PHILADELPHIA — Father Rayford Emmons prays for Dr. Kermit Baron Gosnell, the late-term abortionist currently on trial for murder in this city. Just like he has been doing for the last 15 years.
For more than a decade, starting in the late-1990s, the Philadelphia priest, along with about 15 to 20 pro-lifers, has processed out of morning Mass on the second Saturday of every month, walked three blocks, and kneeled outside Gosnell’s abortion facility to pray.
Father Emmons, one of the few black priests in Philadelphia, did not just pray for the unborn and the women in crisis there; he always added a special intention for the scurrying figure of Gosnell disappearing through the back to avoid the prayerful protesters.
Asked if he believed the prayerful protests had an effect, Father Emmons answered, “I think we’ve always made a difference. Sometimes it’s an invisible difference.” He said many women reconsidered going in just because of their presence, and several times they spoke to women who changed their minds. Sometimes Father Emmons would see faces in the window of the business shaking their heads at them.
Father Emmons remembers how he originally heard the news about Gosnell’s facility being shut down in late 2010. “I came back to the rectory, and there was a message on the answering machine. It was a guy named Dennis from the vigil. He said, ‘Father, I’ve got some great news.’”
The man told him that Gosnell’s business had been raided and closed down. Then he heard more. But it wasn’t great news.
A drug raid on the site had revealed an alleged “house of horrors” that eventually caused District Attorney Seth Williams to charge Gosnell with the first-degree murder of seven infants and third-degree murder in the 2009 death of Karnamaya Mongar, a 41-year-old refugee from Bhutan. Gosnell’s trial began in March, and it is expected to conclude later this month.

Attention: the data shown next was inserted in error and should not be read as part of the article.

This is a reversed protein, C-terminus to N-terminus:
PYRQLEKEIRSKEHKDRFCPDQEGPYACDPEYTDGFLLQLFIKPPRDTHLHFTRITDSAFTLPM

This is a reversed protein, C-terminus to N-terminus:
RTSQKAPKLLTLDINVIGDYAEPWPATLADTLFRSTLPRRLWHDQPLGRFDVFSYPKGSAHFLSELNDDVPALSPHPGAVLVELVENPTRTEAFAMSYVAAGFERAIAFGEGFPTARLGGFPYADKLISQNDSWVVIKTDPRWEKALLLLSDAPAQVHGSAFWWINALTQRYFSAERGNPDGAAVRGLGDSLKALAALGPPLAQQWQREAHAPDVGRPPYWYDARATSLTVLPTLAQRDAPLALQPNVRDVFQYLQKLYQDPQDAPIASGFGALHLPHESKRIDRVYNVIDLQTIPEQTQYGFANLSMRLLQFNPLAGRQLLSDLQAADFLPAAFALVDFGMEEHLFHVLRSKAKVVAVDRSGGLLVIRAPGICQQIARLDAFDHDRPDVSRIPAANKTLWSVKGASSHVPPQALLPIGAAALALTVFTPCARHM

Eight co-defendants have already pleaded guilty but have not yet been sentenced.
Gosnell faces the death penalty if convicted, but Pennsylvania has not executed anyone since 1999.
When babies were born alive in Gosnell’s facility, according to a grand-jury report, Gosnell and his staffers would slit their throats or stab them in the neck with scissors to sever their spinal cords. Gosnell even kept aborted babies in jars, sometimes in the same freezers where employees kept their lunches.
The abortionist even reportedly joked about the size of one his baby victims, saying, “This baby is big enough to walk around with me or walk me to the bus stop.”
Ensuing testimony recounted an alleged history of forced abortions, the death of women, live-birth abortions and procedures performed without anesthesia, Gosnell’s failure to staff his facility with licensed or qualified employees, and the botching of surgeries and then failing to summon emergency help.
Testimony at Gosnell’s murder trial has been equally grisly. Mongar’s death, prosecutors charged, was caused when untrained workers overdosed her with multiple doses of Demerol and other drugs to anesthetize her. In fact, prosecutors said that the woman administering anesthesia was a sixth-grade dropout.
Gosnell’s defense lawyer, Jack McMahon, seemingly attempted to blame the victim, saying Mongar hid respiratory problems that made her more vulnerable to Demerol.
Assistant District Attorney Joanne Pescatore told jurors that Gosnell forced women to deliver live babies that were then killed by staff with scissors. “The standard practice here was to slay babies. That’s what they did,” said Pescatore.
A medical assistant, Adrienne Moton, who has already pleaded guilty to third-degree murder, told the jury that she snipped the spines of at least 10 babies in Gosnell’s facility. She also said Gosnell had instructed her in that method of killing babies.
While McMahon denied Moton’s charge that any babies were born alive, Moton cried in court as she told jurors about taking a cellphone photograph of one baby estimated to be about 30 weeks from the time of conception when it was aborted by Gosnell. Jurors were shown the picture on a large screen.
McMahon told the jury that the government cannot prove the seven babies were born alive. There is no physical evidence on five of the deaths; the murder charges instead are based on staff testimony that the babies were born alive and killed with scissors.
However, authorities do have the photograph of the sixth baby, as well as the body of the seventh victim.
The Archdiocese of Philadelphia released a statement calling the details of Gosnell’s business “both a shock and a horror.”
“As Catholics, we believe in the dignity and sacredness of all human life from conception until natural death,” said the archdiocesan statement. “The repeated actions of Dr. Gosnell and his staff were abhorrent and intrinsically evil in their disregard for the lives of the unborn and the welfare of the women who sought their services.”